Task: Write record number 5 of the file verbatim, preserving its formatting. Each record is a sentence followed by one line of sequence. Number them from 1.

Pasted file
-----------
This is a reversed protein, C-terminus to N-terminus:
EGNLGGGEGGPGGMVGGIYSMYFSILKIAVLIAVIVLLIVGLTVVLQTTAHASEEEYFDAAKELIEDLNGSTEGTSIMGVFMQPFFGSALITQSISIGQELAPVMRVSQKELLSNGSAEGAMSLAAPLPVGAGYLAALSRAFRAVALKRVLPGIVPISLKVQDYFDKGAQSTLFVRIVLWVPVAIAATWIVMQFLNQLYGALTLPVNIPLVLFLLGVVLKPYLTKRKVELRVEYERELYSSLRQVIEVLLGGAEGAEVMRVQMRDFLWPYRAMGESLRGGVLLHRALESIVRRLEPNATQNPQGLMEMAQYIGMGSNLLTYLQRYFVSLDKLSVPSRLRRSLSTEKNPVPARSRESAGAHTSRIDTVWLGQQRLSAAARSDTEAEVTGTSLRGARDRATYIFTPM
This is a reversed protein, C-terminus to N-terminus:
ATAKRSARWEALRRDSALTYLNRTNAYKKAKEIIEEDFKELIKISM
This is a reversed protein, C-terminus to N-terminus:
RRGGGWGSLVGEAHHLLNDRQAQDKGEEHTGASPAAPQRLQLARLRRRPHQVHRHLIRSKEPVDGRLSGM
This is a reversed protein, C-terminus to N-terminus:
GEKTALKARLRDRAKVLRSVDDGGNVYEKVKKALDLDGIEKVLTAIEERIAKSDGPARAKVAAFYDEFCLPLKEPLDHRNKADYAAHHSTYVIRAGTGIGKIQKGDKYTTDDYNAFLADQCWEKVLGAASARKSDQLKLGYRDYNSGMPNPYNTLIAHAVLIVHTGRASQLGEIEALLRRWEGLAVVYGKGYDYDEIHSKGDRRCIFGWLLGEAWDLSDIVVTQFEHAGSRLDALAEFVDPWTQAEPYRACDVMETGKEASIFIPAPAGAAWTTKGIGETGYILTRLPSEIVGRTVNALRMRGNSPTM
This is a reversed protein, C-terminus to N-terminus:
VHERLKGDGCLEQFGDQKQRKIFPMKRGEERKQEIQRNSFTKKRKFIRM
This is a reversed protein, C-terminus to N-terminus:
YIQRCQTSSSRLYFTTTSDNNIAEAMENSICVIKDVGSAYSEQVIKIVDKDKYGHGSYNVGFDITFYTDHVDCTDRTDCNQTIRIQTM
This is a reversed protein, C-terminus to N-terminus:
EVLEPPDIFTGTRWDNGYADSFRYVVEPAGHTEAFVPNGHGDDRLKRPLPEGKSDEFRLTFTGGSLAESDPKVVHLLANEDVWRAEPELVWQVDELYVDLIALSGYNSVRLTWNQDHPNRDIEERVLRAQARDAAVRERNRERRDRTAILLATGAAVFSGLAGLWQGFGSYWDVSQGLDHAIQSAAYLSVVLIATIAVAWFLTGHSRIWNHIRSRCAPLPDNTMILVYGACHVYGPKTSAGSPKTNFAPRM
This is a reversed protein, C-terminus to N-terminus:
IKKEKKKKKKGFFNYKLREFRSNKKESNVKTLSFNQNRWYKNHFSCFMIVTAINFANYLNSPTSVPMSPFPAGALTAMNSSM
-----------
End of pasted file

This is a reversed protein, C-terminus to N-terminus:
VHERLKGDGCLEQFGDQKQRKIFPMKRGEERKQEIQRNSFTKKRKFIRM